We were hanging out on the deck on a beautiful May afternoon. Suddenly, flames appeared on PeeWink Ridge, less than a mile from our house. Bryon called 911 to report it, As a precaution, he gathered the cat carriers, and prepared to evacuate.
Fortunately, that particular day, the winds were calm. The fire department responded quickly, but not fast enough. The cowardly young men who shot at exploding targets and set the ridge on fire had run away.
Every time I hear shots ring out in our neighborhood, these memories come back. Not only do I worry about fires, but I worry about the safety of me and my dogs. I actually avoid taking the dogs down to North Boulder Creek, when I hear shooting.
Finally, shooting takes away from what I treasure most about living off a 1-land dirt road. We chose our home because of quiet it is here. I joke to friends that sometimes the only sound I hear is the quivering aspen leaves. Shots ringing out every few seconds reminds me of living in the middle of an urban area and is not why we chose our log home in the woods.
One of the great positives of having such a long-lived fire ban this past summer was the ban on recreational shooting. Because an errant shot can easily spark and cause a fire. If the person chose to shoot on a windy day, that little spark could result in the destruction of homes.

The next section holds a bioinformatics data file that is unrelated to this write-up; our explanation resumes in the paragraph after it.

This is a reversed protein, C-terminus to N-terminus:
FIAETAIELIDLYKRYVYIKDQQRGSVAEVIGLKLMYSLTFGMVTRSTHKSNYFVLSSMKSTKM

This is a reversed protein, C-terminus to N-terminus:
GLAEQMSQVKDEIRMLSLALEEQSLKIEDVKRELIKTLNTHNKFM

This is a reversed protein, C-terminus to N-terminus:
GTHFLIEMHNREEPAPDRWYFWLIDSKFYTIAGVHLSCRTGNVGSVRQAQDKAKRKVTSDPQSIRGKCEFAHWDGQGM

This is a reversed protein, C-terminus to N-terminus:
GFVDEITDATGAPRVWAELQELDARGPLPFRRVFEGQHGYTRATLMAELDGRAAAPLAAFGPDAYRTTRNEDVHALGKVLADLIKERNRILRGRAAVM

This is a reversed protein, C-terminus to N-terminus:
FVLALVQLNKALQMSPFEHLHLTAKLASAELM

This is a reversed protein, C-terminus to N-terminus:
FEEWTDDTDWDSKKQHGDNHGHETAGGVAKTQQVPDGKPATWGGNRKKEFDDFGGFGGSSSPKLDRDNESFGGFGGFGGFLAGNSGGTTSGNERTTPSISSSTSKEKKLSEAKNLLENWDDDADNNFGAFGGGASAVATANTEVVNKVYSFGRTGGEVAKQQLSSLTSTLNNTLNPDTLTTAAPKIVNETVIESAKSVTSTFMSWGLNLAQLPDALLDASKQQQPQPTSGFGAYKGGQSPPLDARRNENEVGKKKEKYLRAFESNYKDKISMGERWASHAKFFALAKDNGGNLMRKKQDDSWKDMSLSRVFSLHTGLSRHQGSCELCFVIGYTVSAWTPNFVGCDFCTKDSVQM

Knowing this, I read with interest the “draft decision” by Arapaho National Forest last week. Of particular interest is a clause that prohibits recreational shooting in close proximity to residential areas. Thankfully, Peewink Ridge and the areas I have heard shooting in will now be off limits.
The draft decision is set in stone — the Forest Service is now in the middle of a final 45-day period for objections. But barring that, this will take effect for next spring and summer.
I have nothing except people owning guns or wanting to hunt or even shoot for recreational purposes. But it needs to be done responsibly, in a way that doesn’t put mountain residents at risk. Hopefully, this new policy is something that honors both sides and provides a brighter future for recreation on national forest lands.